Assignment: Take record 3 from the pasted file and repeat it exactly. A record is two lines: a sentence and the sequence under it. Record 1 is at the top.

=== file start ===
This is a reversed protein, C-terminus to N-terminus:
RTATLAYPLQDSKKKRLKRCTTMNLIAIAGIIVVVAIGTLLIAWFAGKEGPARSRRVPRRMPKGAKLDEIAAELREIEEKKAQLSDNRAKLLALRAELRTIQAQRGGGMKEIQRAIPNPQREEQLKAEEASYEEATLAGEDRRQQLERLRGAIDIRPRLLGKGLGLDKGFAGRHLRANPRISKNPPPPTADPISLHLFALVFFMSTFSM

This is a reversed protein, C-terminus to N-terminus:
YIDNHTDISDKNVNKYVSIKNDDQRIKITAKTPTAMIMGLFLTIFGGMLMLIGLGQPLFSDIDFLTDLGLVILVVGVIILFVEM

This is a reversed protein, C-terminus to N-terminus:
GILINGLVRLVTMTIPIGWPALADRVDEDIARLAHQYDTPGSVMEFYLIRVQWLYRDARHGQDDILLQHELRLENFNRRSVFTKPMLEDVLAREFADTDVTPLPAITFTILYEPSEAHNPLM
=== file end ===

This is a reversed protein, C-terminus to N-terminus:
GILINGLVRLVTMTIPIGWPALADRVDEDIARLAHQYDTPGSVMEFYLIRVQWLYRDARHGQDDILLQHELRLENFNRRSVFTKPMLEDVLAREFADTDVTPLPAITFTILYEPSEAHNPLM